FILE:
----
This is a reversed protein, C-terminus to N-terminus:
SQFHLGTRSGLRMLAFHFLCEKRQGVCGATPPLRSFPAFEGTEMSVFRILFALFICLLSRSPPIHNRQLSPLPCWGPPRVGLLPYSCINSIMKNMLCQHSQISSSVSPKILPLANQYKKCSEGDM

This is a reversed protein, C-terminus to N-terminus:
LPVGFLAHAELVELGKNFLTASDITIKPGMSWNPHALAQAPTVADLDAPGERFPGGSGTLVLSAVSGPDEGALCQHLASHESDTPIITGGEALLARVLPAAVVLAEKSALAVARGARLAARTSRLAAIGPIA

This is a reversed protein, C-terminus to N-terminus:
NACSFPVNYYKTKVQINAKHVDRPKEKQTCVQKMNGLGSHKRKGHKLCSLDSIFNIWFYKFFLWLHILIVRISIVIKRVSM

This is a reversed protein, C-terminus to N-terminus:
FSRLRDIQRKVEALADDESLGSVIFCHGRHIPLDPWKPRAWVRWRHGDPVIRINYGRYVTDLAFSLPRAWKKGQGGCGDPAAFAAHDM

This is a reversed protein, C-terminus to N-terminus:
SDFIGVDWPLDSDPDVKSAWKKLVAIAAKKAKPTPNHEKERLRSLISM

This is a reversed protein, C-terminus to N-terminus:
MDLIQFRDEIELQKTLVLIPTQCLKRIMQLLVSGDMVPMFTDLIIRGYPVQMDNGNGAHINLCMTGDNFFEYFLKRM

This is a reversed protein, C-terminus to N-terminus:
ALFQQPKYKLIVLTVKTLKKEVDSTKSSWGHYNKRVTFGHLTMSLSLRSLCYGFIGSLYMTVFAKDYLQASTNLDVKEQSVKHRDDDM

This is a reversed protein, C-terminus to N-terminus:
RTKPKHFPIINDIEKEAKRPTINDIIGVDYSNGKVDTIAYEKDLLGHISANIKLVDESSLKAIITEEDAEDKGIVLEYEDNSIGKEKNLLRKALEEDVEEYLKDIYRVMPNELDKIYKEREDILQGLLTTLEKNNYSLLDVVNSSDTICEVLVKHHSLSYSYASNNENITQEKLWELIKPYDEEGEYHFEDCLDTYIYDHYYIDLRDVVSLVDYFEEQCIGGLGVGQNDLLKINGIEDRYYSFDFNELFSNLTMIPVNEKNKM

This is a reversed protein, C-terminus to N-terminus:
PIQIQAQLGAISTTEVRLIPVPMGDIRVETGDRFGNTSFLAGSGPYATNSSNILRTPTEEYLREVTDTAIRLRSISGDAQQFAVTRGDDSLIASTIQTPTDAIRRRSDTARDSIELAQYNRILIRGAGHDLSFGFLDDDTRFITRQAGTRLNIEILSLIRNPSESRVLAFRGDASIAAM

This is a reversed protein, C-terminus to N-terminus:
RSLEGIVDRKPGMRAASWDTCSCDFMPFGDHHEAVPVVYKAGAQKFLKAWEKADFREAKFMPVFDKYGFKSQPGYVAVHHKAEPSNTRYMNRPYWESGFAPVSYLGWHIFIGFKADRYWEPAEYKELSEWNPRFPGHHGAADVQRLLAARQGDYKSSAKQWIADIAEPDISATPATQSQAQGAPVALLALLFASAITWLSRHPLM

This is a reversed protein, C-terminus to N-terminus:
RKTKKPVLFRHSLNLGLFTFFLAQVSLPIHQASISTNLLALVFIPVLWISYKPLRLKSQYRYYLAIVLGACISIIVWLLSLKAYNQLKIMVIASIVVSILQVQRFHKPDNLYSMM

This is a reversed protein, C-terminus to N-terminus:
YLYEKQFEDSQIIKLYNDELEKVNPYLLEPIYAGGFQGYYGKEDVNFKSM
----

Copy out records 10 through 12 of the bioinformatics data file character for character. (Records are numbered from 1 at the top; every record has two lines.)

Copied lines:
This is a reversed protein, C-terminus to N-terminus:
RSLEGIVDRKPGMRAASWDTCSCDFMPFGDHHEAVPVVYKAGAQKFLKAWEKADFREAKFMPVFDKYGFKSQPGYVAVHHKAEPSNTRYMNRPYWESGFAPVSYLGWHIFIGFKADRYWEPAEYKELSEWNPRFPGHHGAADVQRLLAARQGDYKSSAKQWIADIAEPDISATPATQSQAQGAPVALLALLFASAITWLSRHPLM

This is a reversed protein, C-terminus to N-terminus:
RKTKKPVLFRHSLNLGLFTFFLAQVSLPIHQASISTNLLALVFIPVLWISYKPLRLKSQYRYYLAIVLGACISIIVWLLSLKAYNQLKIMVIASIVVSILQVQRFHKPDNLYSMM

This is a reversed protein, C-terminus to N-terminus:
YLYEKQFEDSQIIKLYNDELEKVNPYLLEPIYAGGFQGYYGKEDVNFKSM